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Submission + - Malaysian Police: VX nerve gas killed N Korea leader's brother in airport attack (reuters.com)

An anonymous reader writes: Malaysian police have announced their finding that Kim Jong Nam, half-brother of North Korean leader Kim Jon Un, was killed by assassins using VX nerve gas in an attack in the busy Kuala Lumpur airport. Malaysian authorities plan to decontaminate the airport and other sites visited by the attackers. Police are holding the two female attackers, one of whom was affected by the chemical agent, as well as two other men. They are seeking seven more North Koreans connected to the case. VX is the most toxic of the nerve gasses and the UN has declared it a weapon of mass destruction. The manufacture and stockpiling of more than 100 grams of VX per year is prohibited by the Chemical Weapons Convention of 1993. It has no commercial uses. The Malaysian police are trying to discover if it was smuggled into their country, or manufactured there. The Malaysian government has recalled its ambassador to North Korea for consultation. North Korea is blaming the death of Kim Jong Nam on Malaysia. North Korea is believed to have major stockpiles of chemical weapons, and is alleged to conduct experiments on prisoners and social undesirables.

Submission + - Craigslist Is Ugly, Janky, Old Schooland Unbeatable (backchannel.com)

mirandakatz writes: Craigslist has endured for more than two decades, offering a service that is simply "good enough"—but not great. It facilitates peer-to-peer interactions, but does little to ensure that those transactions go off seamlessly. Enter the myriad startups trying to disrupt the “moving used crap around” space. At Backchannel, Justin Peters takes a deep look at one such startup—AptDeco—which, like Craigslist, allows users to list and view ads for used furniture—but unlike Craigslist, it also processes payments, coordinates pickup and delivery, and serves as a buffer between buyer and seller. Writes Peters, "everyone only has about a dozen major websites filed away in their brains. Once a site has made its way onto this list, it takes a lot to dislodge it: It has to start sucking, or change drastically, in order to lose its spot." Can AptDeco unseat Craigslist from one of those 12 spots?

Submission + - IMDb Is Shutting Down Its Long-Running, Popular Message Boards After 16 Years (polygon.com)

An anonymous reader writes: After 16 years, IMDb’s message boards and the ability to privately message other users is shutting down, with many members of the community openly mourning the loss of the section. IMDb, which stands from the Internet Movie Database, is one of the world’s biggest databases for film and television. According to the company, there is information on more than 4.1 million titles and 7.7 million personalities available on the site as of January 2017. The message board, which was introduced in 2001, reportedly remains one of the most used services on the website, but despite that, the company is getting ready to shut it down, citing a desire to foster a positive environment and serve its audience the best way it can. “After in-depth discussion and examination, we have concluded that IMDb's message boards are no longer providing a positive, useful experience for the vast majority of our more than 250 million monthly users worldwide,” a statement on the site reads. “The decision to retire a long-standing feature was made only after careful consideration and was based on data and traffic. Because IMDb's message boards continue to be utilized by a small but passionate community of IMDb users, we announced our decision to disable our message boards on February 3, 2017 but will leave them open for two additional weeks so that users will have ample time to archive any message board content they'd like to keep for personal use. During this two-week transition period, which concludes on February 19, 2017, IMDb message board users can exchange contact information with any other board users they would like to remain in communication with (since once we shut down the IMDb message boards, users will no longer be able to send personal messages to one another).”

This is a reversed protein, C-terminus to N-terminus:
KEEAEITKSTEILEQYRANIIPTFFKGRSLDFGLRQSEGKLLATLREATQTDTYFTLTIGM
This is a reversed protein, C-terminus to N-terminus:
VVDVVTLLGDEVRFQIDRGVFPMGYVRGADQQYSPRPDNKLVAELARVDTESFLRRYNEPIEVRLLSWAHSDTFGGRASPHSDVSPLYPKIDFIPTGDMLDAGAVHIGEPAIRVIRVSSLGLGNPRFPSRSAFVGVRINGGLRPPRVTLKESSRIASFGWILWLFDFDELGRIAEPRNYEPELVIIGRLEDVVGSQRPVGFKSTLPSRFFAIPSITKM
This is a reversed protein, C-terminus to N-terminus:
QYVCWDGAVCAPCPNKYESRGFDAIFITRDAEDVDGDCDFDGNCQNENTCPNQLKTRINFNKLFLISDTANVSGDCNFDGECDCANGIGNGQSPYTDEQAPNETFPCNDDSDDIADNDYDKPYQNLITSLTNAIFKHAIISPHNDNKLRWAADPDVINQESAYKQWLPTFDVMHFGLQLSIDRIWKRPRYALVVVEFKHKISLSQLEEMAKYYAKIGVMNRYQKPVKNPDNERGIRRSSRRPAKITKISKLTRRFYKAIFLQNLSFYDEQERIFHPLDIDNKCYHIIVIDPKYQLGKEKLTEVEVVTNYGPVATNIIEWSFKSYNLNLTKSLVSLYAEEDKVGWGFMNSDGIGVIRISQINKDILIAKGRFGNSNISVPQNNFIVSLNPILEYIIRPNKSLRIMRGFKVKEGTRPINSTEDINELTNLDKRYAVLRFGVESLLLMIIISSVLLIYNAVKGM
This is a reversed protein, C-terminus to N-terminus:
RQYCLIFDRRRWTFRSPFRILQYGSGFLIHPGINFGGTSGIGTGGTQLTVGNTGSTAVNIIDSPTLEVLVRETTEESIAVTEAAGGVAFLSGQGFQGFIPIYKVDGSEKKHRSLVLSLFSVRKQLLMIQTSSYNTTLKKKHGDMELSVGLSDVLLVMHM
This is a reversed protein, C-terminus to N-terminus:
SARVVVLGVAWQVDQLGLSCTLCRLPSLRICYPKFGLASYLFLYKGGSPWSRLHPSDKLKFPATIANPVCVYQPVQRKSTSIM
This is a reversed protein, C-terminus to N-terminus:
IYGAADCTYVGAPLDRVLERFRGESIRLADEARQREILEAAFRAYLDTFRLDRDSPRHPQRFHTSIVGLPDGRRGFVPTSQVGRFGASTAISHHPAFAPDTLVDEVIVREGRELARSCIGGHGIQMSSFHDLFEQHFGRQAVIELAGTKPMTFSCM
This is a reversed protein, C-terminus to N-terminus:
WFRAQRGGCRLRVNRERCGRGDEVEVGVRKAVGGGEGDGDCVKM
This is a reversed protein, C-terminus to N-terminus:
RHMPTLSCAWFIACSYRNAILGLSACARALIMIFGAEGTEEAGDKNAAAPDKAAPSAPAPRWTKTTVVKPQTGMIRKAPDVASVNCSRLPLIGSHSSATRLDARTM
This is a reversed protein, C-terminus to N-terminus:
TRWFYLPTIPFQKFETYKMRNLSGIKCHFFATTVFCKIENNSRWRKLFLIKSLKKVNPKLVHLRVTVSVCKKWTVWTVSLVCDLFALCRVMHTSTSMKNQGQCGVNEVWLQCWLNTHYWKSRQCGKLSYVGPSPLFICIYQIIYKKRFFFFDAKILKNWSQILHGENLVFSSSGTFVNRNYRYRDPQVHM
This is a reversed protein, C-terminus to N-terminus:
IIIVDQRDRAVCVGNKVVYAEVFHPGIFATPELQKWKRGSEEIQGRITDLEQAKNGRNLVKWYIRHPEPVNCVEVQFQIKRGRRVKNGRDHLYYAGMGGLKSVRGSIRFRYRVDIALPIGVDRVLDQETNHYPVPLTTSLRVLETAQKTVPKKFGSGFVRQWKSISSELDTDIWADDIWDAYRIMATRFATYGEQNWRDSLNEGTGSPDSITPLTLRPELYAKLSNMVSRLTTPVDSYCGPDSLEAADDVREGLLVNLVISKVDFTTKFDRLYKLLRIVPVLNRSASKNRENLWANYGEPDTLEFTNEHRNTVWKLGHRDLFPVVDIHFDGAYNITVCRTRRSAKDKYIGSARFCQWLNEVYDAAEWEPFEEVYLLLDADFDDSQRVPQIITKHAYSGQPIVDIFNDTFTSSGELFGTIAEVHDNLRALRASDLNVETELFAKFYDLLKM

Submission + - 4 Forgotten Code Constructs: Time to Revisit the Past?

mikeatTB writes: Some things in the programming world are so easy to misuse that most people prefer to never use them at all. These are the programming equivalent of a flamethrower: You might rarely be in the position to really need one, but every once in a while it turns out that you need to take down a forest. In that case, there’s no easier way than going Rambo on your codebase. That's where a few of the old, forgotten code constructs come into play. Creative use of features such as goto, multiple inheritance, eval, and recursion may be just the right solution for experienced developers when used in the right situation. Is it time to resurrect these four forgotten code constructs?

Submission + - The Brief, Bumbling Tech Careers of Alicia Keys, Lady Gaga, and Will.i.am (backchannel.com)

mirandakatz writes: For a minute in history, it was oh-so-cool for legacy tech companies to hire pop stars. In 2013, Blackberry hired Alicia Keys. In 2005, HP brought Gwen Stefani on as a creative director. In 2010, Lady Gaga landed the job of creative director at Polaroid. In 2011, Will.i.am was the director of creative innovation at Intel. In 2012, Microsoft brought on Jessica Alba as creative director to promote its Windows Phone 8. These roles were all touted as far more involved than the mere celebrity pitchman: The artists promised, to varying degrees, to dive into the business. But in all of these cases, the strategy failed. At Backchannel, Jessi Hempel dives into why that is, and how big names in entertainment are now finding other ways to harness the momentum of tech.

Submission + - Coursera Quietly Shifting Strategy - Inspired by Netflix and LinkedIn (edsurge.com)

jyosim writes: MOOC providers may finally be figuring out a business model. For Coursera, which has raised more than $100-mil in financing and works with the world's top-name colleges, the latest idea is to shift from a directory of a courses to a more full-service career-building tool.

It recently shifted to subscriptions, and now it's adding diagnostic and match-making tools to point users (it calls them "learners") to a mix of courses — both for hard technical skills and soft skills and business strategy.

But can the company entice professionals to think of career development the way fitness buffs think of gym memberships?